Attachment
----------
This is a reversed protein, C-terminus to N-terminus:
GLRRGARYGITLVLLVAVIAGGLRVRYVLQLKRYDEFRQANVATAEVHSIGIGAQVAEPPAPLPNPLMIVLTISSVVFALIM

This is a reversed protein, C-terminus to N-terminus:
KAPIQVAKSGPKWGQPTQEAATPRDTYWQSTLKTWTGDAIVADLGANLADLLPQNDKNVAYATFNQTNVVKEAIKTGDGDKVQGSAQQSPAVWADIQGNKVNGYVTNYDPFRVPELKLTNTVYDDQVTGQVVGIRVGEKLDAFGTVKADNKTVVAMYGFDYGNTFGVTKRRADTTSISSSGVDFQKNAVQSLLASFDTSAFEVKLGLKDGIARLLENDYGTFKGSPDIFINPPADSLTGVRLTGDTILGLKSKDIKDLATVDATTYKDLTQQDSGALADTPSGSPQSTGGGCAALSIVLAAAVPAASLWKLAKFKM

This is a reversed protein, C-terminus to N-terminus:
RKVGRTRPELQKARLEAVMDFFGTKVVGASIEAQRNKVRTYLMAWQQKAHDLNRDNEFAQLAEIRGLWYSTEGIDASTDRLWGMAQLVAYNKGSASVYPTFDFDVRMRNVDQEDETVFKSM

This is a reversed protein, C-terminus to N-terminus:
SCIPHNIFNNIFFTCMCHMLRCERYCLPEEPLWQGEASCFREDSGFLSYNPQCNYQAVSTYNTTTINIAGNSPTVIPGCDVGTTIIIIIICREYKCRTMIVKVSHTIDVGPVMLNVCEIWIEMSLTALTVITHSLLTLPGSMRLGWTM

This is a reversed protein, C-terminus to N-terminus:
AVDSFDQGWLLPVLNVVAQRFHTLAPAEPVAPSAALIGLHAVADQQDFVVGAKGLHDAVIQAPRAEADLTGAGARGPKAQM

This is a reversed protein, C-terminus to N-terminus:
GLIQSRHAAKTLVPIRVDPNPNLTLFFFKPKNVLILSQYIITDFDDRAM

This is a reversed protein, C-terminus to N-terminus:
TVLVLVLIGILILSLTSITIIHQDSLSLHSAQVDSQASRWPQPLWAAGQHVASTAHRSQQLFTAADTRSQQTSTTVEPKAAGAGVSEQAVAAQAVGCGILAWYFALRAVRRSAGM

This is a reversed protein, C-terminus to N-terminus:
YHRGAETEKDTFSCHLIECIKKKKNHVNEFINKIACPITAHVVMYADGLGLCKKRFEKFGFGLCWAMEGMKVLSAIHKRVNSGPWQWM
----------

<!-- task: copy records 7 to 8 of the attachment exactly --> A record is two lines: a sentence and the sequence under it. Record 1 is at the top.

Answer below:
This is a reversed protein, C-terminus to N-terminus:
TVLVLVLIGILILSLTSITIIHQDSLSLHSAQVDSQASRWPQPLWAAGQHVASTAHRSQQLFTAADTRSQQTSTTVEPKAAGAGVSEQAVAAQAVGCGILAWYFALRAVRRSAGM

This is a reversed protein, C-terminus to N-terminus:
YHRGAETEKDTFSCHLIECIKKKKNHVNEFINKIACPITAHVVMYADGLGLCKKRFEKFGFGLCWAMEGMKVLSAIHKRVNSGPWQWM